Global Political Risk
The New Convergence Between Geopolitical and Vox Populi Risks, and Why It Matters
2016 has begun, as 2015 ended, amid a significant worsening of the global political climate and along with that, considerable volatility in financial markets. Investors and businesses are increasingly aware of the need to understand the drivers and the implications of a greater level of event risk exacerbated by shifting social patterns.
Tina Fordham, Citi’s Global Chief Political Analyst, has already warned that the latest events may mark a turning point in the political landscape as rising geopolitical tensions and shifting socio-political trends converge in an increasingly interconnected world. In this publication, Tina and co-author Jan Techau, Director of European think tank Carnegie Europe, explain how weakened global elites and fast evolving social trends have created an increasingly unstable political environment that threatens to bring unprecedented commercial challenges on a global scale.
There is an increasing likelihood that new transmission mechanisms are evolving that could lead to political risk having an impact on economic forecasting models, changing the way that companies do business and driving a secular, or even structural, increase in risk premia in financial markets.
Until now, financial markets have taken a relatively sanguine view of political events, treating them as regionalized and idiosyncratic. However political risk can quickly and meaningfully alter return expectations across asset markets where transmission mechanisms are established in economic channels.
Political events and social trends are becoming increasingly interconnected; links can easily be made between tensions in the Middle East, terrorist attacks around the world and the migration crisis, between migration and European politics, and between tensions in Europe and politics in the U.K. With shifting political sands in the U.S. creating a vacuum in global governance, there is an increasing risk that a negative feedback loop is forming as previously comfortable sectors of society feel increasingly vulnerable and less financially secure.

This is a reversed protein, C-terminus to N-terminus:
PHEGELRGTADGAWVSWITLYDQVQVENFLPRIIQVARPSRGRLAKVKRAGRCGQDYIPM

Hitherto, geopolitical events have largely been addressed through diplomatic channels but, as Tina and Jan point out, diplomacy is ineffective against a rising sentiment of injustice and inequality among increasingly diverse social groupings. The result is an increased incidence, on one side, of non-diplomatic measures such as sanctions, protectionism, aggressive regulation, border disputes and armed conflict, and on the other of anti-establishment sentiment, protests, violent demonstration and terrorist activity. All of these can deliver a direct economic cost that could be changing the business and investment landscape.
There are several channels through which political events could become a driver of financial markets: Sharply higher or lower commodity prices are surely one. Sanctions are another as they will normally have an impact on the economic prospects of an affected country. There may be an offset to this; when exports from a sanctioned country fall, there is likely to be a substitution effect in another producing economy. Overall, however, a combination of more sanctions and increased protectionism is likely to result in lower levels of trade and this, with reduced comparative advantages in production, is likely to weigh on global growth and commerce.
One of the main factors insulating markets from geopolitical risk has been abundant liquidity provision by central banks. As the Fed begins to raise rates, that support will begin to wane. For most of 2015 markets were transfixed by two main drivers; Fed policy and China’s economic outlook. 2016 and beyond may prove to be the era in which politics rather than economics comes to the fore. To address this, we have brought together leading experts on geopolitical and socio-economic risks (Tina Fordham and Jan Techau) energy (Ed Morse) and economics (Ebrahim Rahbari) who believe he contours of a new post-Cold War, post-Lehman paradigm are emerging.
If they are right, or even partly right, and these changes are structural, we may be entering a new paradigm, where policy-makers, including Central Banks, have less power to mitigate risks. This suggests a whole host of previously assured assumptions could be in the process of becoming obsolete.